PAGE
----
Tackling Impostor Syndrome
We have all seen these words popping up more and more frequently recently, but what does it really mean? and how can we recognise when impostor syndrome begins to manifest itself in our own lives?
Impostor syndrome refers to the state of feeling or believing that you are not as competent as others perceive you to be. You may feel like you are a “fake” and that at any moment, the people around you are going to figure it out, or that you don’t deserve to be where you are, that you only got to where you are through luck.
Impostor syndrome can affect anyone, at any skill level or degree of expertise at any time, and I can say I have personally experienced it throughout my degree, my job and even through writing for my blog.
Some huge impostor syndrome red flags to look out for include:
- Self-doubt & doubting your own competence
- Self-sabotage & limiting your own success
- Holding yourself back from good opportunities
- Fear you don’t live up to expectations put onto you by yourself or others
- Belittling your performance
Even highly successful people can suffer from this as doing well or achieving a goal doesn’t change how you feel, it only perpetuates the feeling that it was just a fluke. You begin to ask yourself “What gives me the right to be here?” “Who am I to do this?”, and the more you accomplish, the more “fake” you feel. It’s unfortunately a pretty self-perpetuating problem.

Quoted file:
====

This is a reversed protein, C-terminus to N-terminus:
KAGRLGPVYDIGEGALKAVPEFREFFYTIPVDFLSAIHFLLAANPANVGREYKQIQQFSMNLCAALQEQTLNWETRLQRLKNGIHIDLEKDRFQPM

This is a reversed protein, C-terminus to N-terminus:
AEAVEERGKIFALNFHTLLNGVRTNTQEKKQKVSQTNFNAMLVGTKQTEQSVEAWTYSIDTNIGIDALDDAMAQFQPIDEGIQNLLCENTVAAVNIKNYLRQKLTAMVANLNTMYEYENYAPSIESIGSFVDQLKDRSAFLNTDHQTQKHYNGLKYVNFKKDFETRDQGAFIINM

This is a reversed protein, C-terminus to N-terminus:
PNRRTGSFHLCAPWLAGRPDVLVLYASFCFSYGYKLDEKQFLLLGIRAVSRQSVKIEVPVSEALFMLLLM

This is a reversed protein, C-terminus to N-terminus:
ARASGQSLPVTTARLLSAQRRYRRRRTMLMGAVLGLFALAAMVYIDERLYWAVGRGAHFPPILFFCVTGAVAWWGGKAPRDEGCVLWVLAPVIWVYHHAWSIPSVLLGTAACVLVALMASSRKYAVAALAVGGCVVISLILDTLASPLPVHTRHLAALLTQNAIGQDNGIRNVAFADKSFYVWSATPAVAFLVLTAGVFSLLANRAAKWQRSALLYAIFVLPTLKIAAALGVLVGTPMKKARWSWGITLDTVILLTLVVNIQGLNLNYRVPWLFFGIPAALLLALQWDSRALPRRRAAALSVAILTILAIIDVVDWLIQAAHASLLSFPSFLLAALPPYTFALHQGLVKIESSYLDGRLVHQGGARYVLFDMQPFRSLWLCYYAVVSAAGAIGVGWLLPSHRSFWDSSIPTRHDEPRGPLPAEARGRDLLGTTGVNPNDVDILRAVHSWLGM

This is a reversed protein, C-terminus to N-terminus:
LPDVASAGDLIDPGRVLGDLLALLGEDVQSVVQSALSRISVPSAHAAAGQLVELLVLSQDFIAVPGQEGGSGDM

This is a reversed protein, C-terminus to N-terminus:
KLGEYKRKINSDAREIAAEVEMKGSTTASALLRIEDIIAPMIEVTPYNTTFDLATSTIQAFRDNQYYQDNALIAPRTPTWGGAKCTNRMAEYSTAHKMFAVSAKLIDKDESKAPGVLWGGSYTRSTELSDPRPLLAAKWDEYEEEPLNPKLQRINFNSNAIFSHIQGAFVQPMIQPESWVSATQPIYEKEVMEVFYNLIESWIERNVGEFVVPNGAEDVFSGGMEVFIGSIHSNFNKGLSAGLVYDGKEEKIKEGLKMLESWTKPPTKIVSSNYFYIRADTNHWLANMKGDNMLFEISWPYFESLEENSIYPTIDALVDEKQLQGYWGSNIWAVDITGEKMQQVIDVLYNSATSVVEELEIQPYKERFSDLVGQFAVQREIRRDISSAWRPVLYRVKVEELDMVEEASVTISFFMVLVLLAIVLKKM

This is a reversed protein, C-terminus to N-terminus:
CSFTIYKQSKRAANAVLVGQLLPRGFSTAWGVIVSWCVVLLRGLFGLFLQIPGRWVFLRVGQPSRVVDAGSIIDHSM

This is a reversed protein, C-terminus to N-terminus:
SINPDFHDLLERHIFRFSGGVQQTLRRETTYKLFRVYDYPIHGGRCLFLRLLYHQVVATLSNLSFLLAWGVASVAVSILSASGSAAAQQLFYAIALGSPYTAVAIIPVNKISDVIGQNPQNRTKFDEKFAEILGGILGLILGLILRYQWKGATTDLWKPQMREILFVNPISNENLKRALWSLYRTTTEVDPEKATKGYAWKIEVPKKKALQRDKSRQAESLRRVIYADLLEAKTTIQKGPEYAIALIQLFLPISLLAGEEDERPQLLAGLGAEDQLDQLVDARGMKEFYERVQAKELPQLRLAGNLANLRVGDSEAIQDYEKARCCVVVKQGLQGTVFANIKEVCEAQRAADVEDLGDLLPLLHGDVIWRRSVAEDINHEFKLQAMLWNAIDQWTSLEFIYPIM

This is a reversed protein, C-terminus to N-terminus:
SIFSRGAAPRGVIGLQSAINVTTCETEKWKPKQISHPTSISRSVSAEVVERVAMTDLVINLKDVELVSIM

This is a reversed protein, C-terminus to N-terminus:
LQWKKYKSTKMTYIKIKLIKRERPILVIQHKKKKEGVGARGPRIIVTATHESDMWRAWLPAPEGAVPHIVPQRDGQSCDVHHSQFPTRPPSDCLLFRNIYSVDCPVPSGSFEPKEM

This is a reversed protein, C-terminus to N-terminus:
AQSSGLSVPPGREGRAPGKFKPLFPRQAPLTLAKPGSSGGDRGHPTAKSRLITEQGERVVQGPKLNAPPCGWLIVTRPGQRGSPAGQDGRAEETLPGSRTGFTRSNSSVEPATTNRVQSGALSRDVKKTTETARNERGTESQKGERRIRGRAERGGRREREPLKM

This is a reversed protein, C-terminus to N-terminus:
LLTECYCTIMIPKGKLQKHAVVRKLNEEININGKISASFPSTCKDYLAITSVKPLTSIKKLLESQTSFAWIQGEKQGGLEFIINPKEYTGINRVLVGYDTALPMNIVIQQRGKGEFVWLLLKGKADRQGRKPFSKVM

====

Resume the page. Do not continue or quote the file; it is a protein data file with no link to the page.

For me, impostor syndrome has manifested itself in the form of unbearable levels of self-doubt, questioning “Who am I to deserve to do this?”, questioning writing or speaking about topics as “who am I to write / speak about this?” and feeling inadequate in my abilities as a developer. Feeling like one day everyone is going to turn around and realise I don’t know what I’m doing and I spend a lot of my time googling things to try to work out how to code something (as if they don’t do that too 😅).
However, when it comes to combatting impostor syndrome, the answer is not yet clear. It’s important that when you feel like you aren’t very good at something, it is not a fact that you are actually bad at it. Distinguishing between how you feel and facts, when you start to doubt your abilities is a great way to shift your mindset. Another thing that we all need to work on is developing a healthy response to failure. Instead of feeling like a failure for getting something wrong or making a mistake, forgive yourself, learn from it and succeed next time!
Start celebrating the little wins too. Reward yourself for all the positive things you have done, no matter how small. You are worthy, you are not a failure, and you got this 💪.